Monday, July 13, 2009


I can't think of this magical food without remembering the woman selling them from a basket to the train passengers outside Oaxaca long ago; the red and white cloth over the basket and the incomparable flavour of corn and tomatos slivers of chicken. Chuchos, they called them there.
Finally I tracked down all the ingredients. It's hard to find masa harina in Victoria B.C. (just what is "fresh masa" anyway?) It took 3 1/2 hours Friday to put it all together, mixing the dough, soaking the corn husks, making two fillings (chicken and also mariscos, for our vegetarian teenager). When they were finally ready to eat, at about 9:30 p.m., it was all worth it - for me anyway. The taste took me right back to Mexico. I could almost hear the vendors' sing-song call: "ta-maw-LAYS!"
Here's the recipe from :

6 cups masa harina and 5 cups warm water, chicken or vegetable broth
2 cups vegetable oil
1 tablespoon cumin
1 tablespoon ancho chile powder
1 1/2 teaspoon salt
In a mixing bowl combine masa and warm water or broth until combined. Let the mixture sit for 20 minutes or so to let the masa soften. Then mix it on low speed until a dough forms.
After Masa or Masa Harina is prepared-Gradually add in the salt and cumin.
In a separate bowl, add oil to the dough a little at a time while mixing until well combined.
The mixture should be about the consistency of peanut butter. If not, add more masa, water or broth as necessary.
Cover and store in refrigerator until ready to use.


México Del sur:
2 cups shredded chicken, seasoned with hoja santa
1 cup fresh, whole corn kernels
1 cup finely diced tomatoes
1/2 cup red chile sauce (I used Asian sambal oelek)

Mariscos :
2 cups cooked shrimp or lobster
1 cup shredded Jack cheese
1/4 cup heavy cream mixed with 1/4 cup mayonnaise
1 tablespoon lemon juice
1/2 cup cilantro leaves, coarsely chopped

To wrap and steam:

Sort husks: Go through the corn husks removing any debris. Separate the larger usable pieces from the smaller bits and pieces. Save the smaller pieces for later.
Soak husks: Place the husks into a large bowl. Cover husks with warm water. Set a heavy item (like a heavy bowl) on top of the husks to keep them submerged.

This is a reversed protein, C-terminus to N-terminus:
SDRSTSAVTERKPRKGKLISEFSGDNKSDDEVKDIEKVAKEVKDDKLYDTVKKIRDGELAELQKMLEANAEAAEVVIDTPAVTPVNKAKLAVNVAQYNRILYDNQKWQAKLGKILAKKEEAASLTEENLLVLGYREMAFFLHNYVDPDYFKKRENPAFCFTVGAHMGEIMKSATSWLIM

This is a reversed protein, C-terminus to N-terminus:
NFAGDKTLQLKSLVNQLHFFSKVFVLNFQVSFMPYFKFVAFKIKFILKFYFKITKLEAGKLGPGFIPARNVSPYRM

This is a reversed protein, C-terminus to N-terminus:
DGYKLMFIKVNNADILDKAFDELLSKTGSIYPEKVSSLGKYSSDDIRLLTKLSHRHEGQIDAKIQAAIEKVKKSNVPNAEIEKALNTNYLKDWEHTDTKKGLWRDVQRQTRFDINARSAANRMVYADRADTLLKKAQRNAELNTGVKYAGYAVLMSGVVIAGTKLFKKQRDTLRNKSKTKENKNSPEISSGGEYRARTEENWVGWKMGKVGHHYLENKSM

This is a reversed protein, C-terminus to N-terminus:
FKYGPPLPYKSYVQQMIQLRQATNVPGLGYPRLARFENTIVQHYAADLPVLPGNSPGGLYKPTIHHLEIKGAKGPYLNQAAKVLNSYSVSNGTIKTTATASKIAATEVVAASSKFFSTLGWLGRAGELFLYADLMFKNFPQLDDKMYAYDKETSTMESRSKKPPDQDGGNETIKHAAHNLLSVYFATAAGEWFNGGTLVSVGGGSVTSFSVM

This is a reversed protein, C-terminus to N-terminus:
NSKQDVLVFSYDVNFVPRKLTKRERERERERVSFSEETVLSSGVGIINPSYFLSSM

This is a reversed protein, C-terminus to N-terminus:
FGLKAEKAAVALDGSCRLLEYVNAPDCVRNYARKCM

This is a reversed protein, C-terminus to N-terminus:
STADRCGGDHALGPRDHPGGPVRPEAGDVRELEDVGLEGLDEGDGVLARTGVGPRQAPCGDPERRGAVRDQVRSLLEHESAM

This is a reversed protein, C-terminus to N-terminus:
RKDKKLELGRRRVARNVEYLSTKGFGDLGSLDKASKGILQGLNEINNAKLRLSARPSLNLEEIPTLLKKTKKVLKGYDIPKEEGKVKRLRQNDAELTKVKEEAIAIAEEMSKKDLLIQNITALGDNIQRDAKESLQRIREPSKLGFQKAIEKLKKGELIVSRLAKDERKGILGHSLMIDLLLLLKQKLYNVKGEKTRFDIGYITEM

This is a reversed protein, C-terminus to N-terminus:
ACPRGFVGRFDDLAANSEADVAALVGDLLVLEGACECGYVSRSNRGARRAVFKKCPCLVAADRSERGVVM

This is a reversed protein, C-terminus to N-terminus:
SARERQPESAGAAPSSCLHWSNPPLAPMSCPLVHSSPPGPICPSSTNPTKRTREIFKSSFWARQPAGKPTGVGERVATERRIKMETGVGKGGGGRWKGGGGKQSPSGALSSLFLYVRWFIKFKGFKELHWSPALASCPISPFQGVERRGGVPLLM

Remove the husks from the water and pat dry. Place into a covered dish or a large plastic bag to prevent from drying out. Use only the larger and medium sized husks for the tamales. The smaller ones can be used later for ties or patches. When looking at the husk, they have a narrow end, a broad end, and 2 long sides.
Add dough: Lay a husk on a flat surface. Place 1-2 tablespoons of dough onto the husk. When spreading the dough, leave a space of about 4 inches from the narrow end of the husk and about 2 inches from the other end. Spread the dough to the edge of one of the long sides and 2 inches away from the other long side. Try to keep the dough approximately 1/4 to a 1/2 inch thick.
Filling: Spread about a tablespoon of filling down the center of the dough.
Fold: Locate the long side with a 2 inch space with no masa. Fold that over, slightly overlapping the other side so the edges of the dough meet. Wrap the extra husk around the back.
Then fold the broad end over the top and then the longer narrow end over the broad end.
Tie: Create strips of husk by cutting or tearing 1/4 inch lengths off of some of the smaller or unusable husks. Use these to tie across the middle of the tamale to hold the flaps down.
Steam: Set tamales upright in a steamer over (not touching) boiling water. Steam for about 90 minutes.

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